To the extent the brief discussion in Perry v. Hearst Corp., 334 F.2d 800, 801-02 (1st Cir. 1964), suggests a different outcome, we do not believe that such an outcome comports with Massachusetts law as it stands today.
Given this holding, Noonan's only hope for keeping his libel claim alive is to prove that Staples — or other employees responsible for composing and sending the email — acted with actual malice. As noted above, under Massachusetts law, even a true statement can form the basis of a libel action if the plaintiff proves that the defendant acted with "actual malice." Mass. Gen. Laws ch. 231, § 92; White, 809 N.E.2d at 1036 n. 4; Conroy v. Fall River Herald News Co., 306 Mass. 488, 28 N.E.2d 729, 731-32 (1940).
This exception to the truth defense is not constitutional when applied to matters of public concern. Shaari v. Harvard Student Agencies, Inc., 427 Mass. 129, 691 N.E.2d 925, 927 (1998). In the rehearing proceedings, Staples has suggested that this exception to the truth defense may never be constitutional. But this argument is not developed now and was not raised in the initial briefing. Accordingly, we do not consider it at this time. See Johnson v. Mahoney, 424 F.3d 83, 96 (1st Cir. 2005).
The relevant statute, Mass. Gen. Laws ch. 231, § 92, passed in 1902, does not define the term "actual malice." Noonan argues that the term "actual malice" refers to actual malevolent intent or ill will. Though we initially concluded other-wise, on rehearing we now agree.
The statute provides, in its entirety: "The defendant in an action for writing or for publishing a libel may introduce in evidence the truth of the matter contained in the publication charged as libelous; and the truth shall be a justification unless actual malice is proved." Mass. Gen. Laws ch. 231, § 92.
A 1903 case from the Massachusetts Supreme Judicial Court explains that the term meant "malicious intention." Conner v. Standard Publ'g Co., 183 Mass. 474, 67 N.E. 596, 598 (1903). Since 1964, however, the term "actual malice" has taken on a new meaning in defamation cases involving public figures; in this context, a person acts with "`actual malice'" when he acts "`with knowledge that [a defamatory statement] was false or with reckless disregard of whether it was false or not.'" Cantrell v. Forest City Publ'g Co., 419 U.S. 245, 251, 95 S.Ct. 465, 42 L.Ed.2d 419 (1974) (alteration in original) (quoting New York Times v. Sullivan, 376 U.S. 254, 280, 84 S.Ct. 710, 11 L.Ed.2d 686 (1964)). But, the Supreme Court has explained that actual malice in the public-figure context is different than "common-law malice" or "ill will," which is sometimes required under state law. Id. at 251-52, 95 S.Ct. 465.
Though the Massachusetts statute at issue in this case also uses the term "actual malice," we are persuaded that we should not read that term as having the specialized meaning later developed by the Supreme Court. We had initially reached a different conclusion after considering Rotkiewicz v. Sadowsky, 431 Mass. 748, 730 N.E.2d 282 (2000). In that public-figure case, the Supreme Judicial Court stated that " [i]n the context of defamation, the term `actual malice' does not mean the defendant's dislike of, hatred of, or ill will toward, the plaintiff," but rather whether the defendant acted with knowledge of falsity or reckless disregard for whether a statement was true or false. Id. at 289 (emphasis added). Based on this language, we had concluded that the public-figure definition of actual malice applied throughout "the context of defamation." See also Richard W. Bishop, 17A Mass. Practice § 43.6 n. 5 (supporting this conclusion).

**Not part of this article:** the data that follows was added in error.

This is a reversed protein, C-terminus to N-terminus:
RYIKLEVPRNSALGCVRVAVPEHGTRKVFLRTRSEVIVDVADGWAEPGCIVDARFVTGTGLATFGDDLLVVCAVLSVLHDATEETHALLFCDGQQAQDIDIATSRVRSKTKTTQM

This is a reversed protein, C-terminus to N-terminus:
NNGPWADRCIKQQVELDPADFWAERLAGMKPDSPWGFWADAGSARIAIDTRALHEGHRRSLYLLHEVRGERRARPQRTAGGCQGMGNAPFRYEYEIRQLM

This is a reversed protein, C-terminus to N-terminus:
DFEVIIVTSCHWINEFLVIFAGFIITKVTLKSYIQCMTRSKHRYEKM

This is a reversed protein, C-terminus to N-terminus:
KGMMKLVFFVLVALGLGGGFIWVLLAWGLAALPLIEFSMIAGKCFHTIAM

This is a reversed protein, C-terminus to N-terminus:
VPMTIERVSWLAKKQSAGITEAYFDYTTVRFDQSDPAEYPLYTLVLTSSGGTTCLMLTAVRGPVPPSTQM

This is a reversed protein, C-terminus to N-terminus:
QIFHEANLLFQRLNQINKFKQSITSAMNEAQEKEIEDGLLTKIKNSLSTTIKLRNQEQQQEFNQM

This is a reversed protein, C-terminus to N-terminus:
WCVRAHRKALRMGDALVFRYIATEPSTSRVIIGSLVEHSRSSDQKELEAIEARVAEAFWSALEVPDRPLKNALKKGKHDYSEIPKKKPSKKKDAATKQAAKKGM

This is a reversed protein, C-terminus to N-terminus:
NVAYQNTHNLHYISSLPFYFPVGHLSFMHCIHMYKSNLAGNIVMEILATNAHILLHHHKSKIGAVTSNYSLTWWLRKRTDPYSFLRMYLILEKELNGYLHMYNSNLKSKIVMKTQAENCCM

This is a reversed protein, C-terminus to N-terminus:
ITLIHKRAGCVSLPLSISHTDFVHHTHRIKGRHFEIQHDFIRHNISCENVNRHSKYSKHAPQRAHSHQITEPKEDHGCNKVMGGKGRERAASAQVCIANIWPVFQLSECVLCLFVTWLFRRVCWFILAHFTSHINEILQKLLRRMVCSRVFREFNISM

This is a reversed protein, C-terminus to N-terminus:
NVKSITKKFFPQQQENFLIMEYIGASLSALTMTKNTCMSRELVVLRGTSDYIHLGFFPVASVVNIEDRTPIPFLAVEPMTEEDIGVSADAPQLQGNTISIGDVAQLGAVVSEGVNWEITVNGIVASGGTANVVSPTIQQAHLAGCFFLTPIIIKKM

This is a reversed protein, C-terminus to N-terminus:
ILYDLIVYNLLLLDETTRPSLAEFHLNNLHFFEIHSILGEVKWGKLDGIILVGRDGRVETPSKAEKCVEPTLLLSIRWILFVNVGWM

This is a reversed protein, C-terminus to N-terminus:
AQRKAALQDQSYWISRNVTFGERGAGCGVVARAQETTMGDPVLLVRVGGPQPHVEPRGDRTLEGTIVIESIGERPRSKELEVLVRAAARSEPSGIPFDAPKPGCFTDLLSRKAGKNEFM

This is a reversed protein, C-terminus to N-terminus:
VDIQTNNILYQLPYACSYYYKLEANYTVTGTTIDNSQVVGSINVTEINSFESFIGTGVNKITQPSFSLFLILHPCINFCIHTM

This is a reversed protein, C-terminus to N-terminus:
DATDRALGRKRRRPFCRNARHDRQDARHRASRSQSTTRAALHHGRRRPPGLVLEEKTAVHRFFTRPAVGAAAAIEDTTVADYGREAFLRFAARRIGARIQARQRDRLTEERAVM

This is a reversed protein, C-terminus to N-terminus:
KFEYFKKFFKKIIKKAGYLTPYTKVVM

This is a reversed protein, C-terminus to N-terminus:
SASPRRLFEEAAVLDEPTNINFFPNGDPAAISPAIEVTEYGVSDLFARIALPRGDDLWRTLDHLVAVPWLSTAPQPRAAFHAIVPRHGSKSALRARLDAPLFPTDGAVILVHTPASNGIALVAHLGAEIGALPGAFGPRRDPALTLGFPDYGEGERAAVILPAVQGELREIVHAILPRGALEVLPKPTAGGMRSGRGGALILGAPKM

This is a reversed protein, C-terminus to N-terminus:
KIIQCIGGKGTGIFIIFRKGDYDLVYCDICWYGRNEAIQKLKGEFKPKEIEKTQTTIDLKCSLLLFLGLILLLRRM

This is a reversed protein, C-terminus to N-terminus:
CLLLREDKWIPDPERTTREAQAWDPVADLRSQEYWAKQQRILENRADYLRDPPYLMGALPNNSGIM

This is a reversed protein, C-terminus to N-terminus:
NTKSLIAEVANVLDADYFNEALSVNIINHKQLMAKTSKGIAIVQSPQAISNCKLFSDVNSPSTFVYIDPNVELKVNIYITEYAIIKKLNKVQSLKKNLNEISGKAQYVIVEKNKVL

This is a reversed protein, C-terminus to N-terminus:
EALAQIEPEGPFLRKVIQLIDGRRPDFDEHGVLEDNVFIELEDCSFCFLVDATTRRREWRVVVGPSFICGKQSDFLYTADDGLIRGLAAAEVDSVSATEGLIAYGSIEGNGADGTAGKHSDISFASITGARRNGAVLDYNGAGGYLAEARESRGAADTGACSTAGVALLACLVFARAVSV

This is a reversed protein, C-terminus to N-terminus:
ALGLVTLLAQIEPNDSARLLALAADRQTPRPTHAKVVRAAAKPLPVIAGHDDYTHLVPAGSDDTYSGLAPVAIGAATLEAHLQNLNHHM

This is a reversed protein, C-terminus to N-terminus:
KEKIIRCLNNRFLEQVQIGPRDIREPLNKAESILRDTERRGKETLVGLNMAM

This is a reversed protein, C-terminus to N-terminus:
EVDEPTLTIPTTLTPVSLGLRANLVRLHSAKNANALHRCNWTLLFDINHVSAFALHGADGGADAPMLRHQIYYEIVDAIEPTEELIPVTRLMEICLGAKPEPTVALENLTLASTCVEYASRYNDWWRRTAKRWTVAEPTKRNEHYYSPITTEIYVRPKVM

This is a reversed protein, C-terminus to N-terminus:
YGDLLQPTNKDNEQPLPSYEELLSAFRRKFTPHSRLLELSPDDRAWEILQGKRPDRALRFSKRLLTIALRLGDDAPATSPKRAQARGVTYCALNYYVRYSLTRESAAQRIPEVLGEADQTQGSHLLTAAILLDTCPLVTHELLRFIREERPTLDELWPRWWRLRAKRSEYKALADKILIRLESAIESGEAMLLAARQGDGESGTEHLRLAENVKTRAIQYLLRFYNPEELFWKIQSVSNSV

We now reject this conclusion for a number of reasons. First, since the statute was passed before the development of the modern definition of actual malice, it would not be consistent with legislative intent to read it as applying a more modern definition. See Sullivan v. Chief Justice for Admin. Mgmt. of the Trial Court, 448 Mass. 15, 858 N.E.2d 699, 708 (2006) ("The object of all statutory construction is to ascertain the true intent of the Legislature from the words used." (quoting Champigny v. Commonwealth, 422 Mass. 249, 661 N.E.2d 931, 933 (1996))). Since the Legislature of 1902 could not have intended to apply the modern definition of "actual malice," we will not apply it here, absent an explicit contrary interpretation from the Supreme Judicial Court. Rotkiewicz is not such precedent; it was a public-figure case and was not interpreting Mass. Gen. Laws ch. 231, § 92. Rotkiewicz, 730 N.E.2d at 289.
Where necessary, we "render interpretations of state law by using the same methods that the state court would use." National Pharms., Inc. v. Feliciano-de-Melecio, 221 F.3d 235, 241 (1st Cir. 2000).